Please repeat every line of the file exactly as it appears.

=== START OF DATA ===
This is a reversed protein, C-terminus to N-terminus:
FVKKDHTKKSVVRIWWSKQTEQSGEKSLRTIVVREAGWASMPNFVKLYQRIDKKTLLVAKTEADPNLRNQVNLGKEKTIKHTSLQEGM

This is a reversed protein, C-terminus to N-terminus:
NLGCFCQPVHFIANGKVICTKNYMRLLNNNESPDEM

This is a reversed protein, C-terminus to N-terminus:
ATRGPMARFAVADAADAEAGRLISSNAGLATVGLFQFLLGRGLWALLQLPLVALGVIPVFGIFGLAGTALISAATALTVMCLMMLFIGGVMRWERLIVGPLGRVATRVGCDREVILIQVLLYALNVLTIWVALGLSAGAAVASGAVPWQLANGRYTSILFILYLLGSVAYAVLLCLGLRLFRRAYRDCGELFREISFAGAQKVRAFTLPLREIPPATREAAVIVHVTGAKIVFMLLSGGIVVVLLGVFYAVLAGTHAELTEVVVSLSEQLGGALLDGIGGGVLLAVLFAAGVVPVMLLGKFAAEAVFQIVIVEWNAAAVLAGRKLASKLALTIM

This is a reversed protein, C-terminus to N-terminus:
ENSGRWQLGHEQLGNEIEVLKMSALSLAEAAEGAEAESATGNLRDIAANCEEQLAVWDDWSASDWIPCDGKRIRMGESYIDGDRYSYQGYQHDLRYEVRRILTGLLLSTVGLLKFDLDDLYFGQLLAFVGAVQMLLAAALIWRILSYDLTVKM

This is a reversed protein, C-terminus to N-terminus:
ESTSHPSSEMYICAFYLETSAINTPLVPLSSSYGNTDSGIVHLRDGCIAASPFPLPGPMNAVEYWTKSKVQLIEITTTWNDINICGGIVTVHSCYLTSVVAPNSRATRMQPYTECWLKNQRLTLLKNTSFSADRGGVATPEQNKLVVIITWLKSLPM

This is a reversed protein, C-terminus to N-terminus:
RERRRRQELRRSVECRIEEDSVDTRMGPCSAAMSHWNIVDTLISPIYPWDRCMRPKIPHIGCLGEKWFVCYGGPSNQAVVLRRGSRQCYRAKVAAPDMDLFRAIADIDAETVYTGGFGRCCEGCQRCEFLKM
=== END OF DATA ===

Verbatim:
This is a reversed protein, C-terminus to N-terminus:
FVKKDHTKKSVVRIWWSKQTEQSGEKSLRTIVVREAGWASMPNFVKLYQRIDKKTLLVAKTEADPNLRNQVNLGKEKTIKHTSLQEGM

This is a reversed protein, C-terminus to N-terminus:
NLGCFCQPVHFIANGKVICTKNYMRLLNNNESPDEM

This is a reversed protein, C-terminus to N-terminus:
ATRGPMARFAVADAADAEAGRLISSNAGLATVGLFQFLLGRGLWALLQLPLVALGVIPVFGIFGLAGTALISAATALTVMCLMMLFIGGVMRWERLIVGPLGRVATRVGCDREVILIQVLLYALNVLTIWVALGLSAGAAVASGAVPWQLANGRYTSILFILYLLGSVAYAVLLCLGLRLFRRAYRDCGELFREISFAGAQKVRAFTLPLREIPPATREAAVIVHVTGAKIVFMLLSGGIVVVLLGVFYAVLAGTHAELTEVVVSLSEQLGGALLDGIGGGVLLAVLFAAGVVPVMLLGKFAAEAVFQIVIVEWNAAAVLAGRKLASKLALTIM

This is a reversed protein, C-terminus to N-terminus:
ENSGRWQLGHEQLGNEIEVLKMSALSLAEAAEGAEAESATGNLRDIAANCEEQLAVWDDWSASDWIPCDGKRIRMGESYIDGDRYSYQGYQHDLRYEVRRILTGLLLSTVGLLKFDLDDLYFGQLLAFVGAVQMLLAAALIWRILSYDLTVKM

This is a reversed protein, C-terminus to N-terminus:
ESTSHPSSEMYICAFYLETSAINTPLVPLSSSYGNTDSGIVHLRDGCIAASPFPLPGPMNAVEYWTKSKVQLIEITTTWNDINICGGIVTVHSCYLTSVVAPNSRATRMQPYTECWLKNQRLTLLKNTSFSADRGGVATPEQNKLVVIITWLKSLPM

This is a reversed protein, C-terminus to N-terminus:
RERRRRQELRRSVECRIEEDSVDTRMGPCSAAMSHWNIVDTLISPIYPWDRCMRPKIPHIGCLGEKWFVCYGGPSNQAVVLRRGSRQCYRAKVAAPDMDLFRAIADIDAETVYTGGFGRCCEGCQRCEFLKM